In response to the asylum officer's question about whether petitioner or any member of her family had “ever been mistreated or threatened by anyone in any country to which [she] may be returned,” petitioner provided the following statement:

After I had my son in 1990, I was forced to have an [intrauterine device (“IUD”)] insertion by the Family Planning Officials (FPO).   I attempted to remove it once to have more children in 1997 but was found to have had it removed and it was reinserted.   In August 2002, I had to have surgery for my heart problems and the IUD was removed.   The doctors said that I could not have the IUD inserted again because it will interfere with my heart problems.   The FPO's [sic] came to re-insert the IUD in December 2002 but when my husband and I protested, they were going to arrest us, so we ran away and hid.   If I have the IUD inserted again, I may die from complications from my heart medication and I will not be able to have more children.

In response to the inspector's question about whether she would be harmed if returned to her home country, petitioner stated:  “The Family Planning Officials will arrest me and have another IUD inserted in me if I go back.   If this happens, I may die from complications due to my heart condition.”   On the basis of petitioner's statements, petitioner was referred for a full hearing on her claims for asylum and withholding of removal.   Pending a full hearing, petitioner was transferred to an INS “Minor and Family Shelter” in Pennsylvania, which allowed her to be housed together with her minor son, and petitioner and her son were eventually released on parole from INS custody in September 2003.

C. Asylum Application (November 12, 2003) and Merits Hearings (February 10, 2005 and June 8, 2005)

On November 12, 2003, petitioner submitted a formal asylum application.   In support of her application, petitioner submitted a sworn statement claiming (1) that she had experienced two forced abortions, one in September 1988 when she was one month pregnant and one in March 1989 when she was three weeks pregnant;  (2) that, in July 1997, family planning officials forcibly entered her home and took her to the family planning office, where she was detained for three days and subjected to an IUD insertion;  (3) that the July 1997 events motivated her to attempt suicide;  and (4) that, in December 2002, her husband had physically assaulted family planning officials who arranged for her to have an IUD inserted against her wishes and, as a result, petitioner and her husband were forced to flee from their marital home to the home of petitioner's sister.

On February 10 and June 8, 2005, petitioner appeared before an IJ for hearings on her asylum application.   At those hearings, petitioner testified that family planning officials had arranged for the termination of her first two pregnancies without informing her how far advanced these pregnancies were.   With regard to her reasons for not wanting to use an IUD after her heart surgery, she stated that the doctor who had performed the surgery had recommended that she not use an IUD after her surgery because of the medication she would have to take.   In describing her husband's December 2002 encounter with local family planning officials, she stated that her husband had fled to his uncle's home after the incident, whereas she had gone to her sister's home.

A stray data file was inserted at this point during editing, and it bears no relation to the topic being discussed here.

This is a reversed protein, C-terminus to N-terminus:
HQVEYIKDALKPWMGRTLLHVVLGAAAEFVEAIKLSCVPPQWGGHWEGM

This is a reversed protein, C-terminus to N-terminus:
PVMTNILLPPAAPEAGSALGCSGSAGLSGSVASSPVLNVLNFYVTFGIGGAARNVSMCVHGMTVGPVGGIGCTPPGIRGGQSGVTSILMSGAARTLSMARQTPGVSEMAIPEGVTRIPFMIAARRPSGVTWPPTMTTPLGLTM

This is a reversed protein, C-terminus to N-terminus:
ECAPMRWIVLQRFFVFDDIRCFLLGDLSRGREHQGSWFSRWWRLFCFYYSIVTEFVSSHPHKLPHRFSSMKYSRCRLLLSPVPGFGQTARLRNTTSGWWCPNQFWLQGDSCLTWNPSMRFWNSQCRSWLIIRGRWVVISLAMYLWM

Both the IJ and the government asked petitioner to explain several discrepancies in her testimony and submissions.   The IJ asked why, if petitioner had not been told at what stage her two pregnancies had been aborted, she was able to provide this information in her asylum application.   Petitioner, in response, reiterated that she did not know how advanced her pregnancies were and asserted, without explanation, that the statement in her asylum application had not been a lie.   When the IJ asked this question again at the second hearing, petitioner claimed that she had prepared the asylum application while in detention.

Petitioner also testified that family planning officials had followed her husband home after his encounter with them in December 2002.   When asked why she had not included this fact in her asylum application, she was unable to provide any explanation.   The IJ also inquired why she had not discussed her two forced abortions or suicide attempt at the credible fear and airport interviews.   Petitioner stated that she had not discussed the forced abortions because she was “confused” and did not know what to say.   She stated that she had mentioned “suicide” at her airport interview when answering a question about what would happen if she were “sent back.”   However, she could not recall whether she had mentioned that she had “attempted suicide in the past.”   Finally, the IJ asked why the records from petitioner's heart surgery did not mention petitioner's IUD, “any problem that it might cause, or ․ that it had to be removed” prior to her operation.   In response, petitioner stated that the doctor had “refused to make this kind of statement.”   Petitioner's counsel acknowledged that, in responding to the government's questions, petitioner had conceded that she lied about having an IUD removed because she wanted to have more children.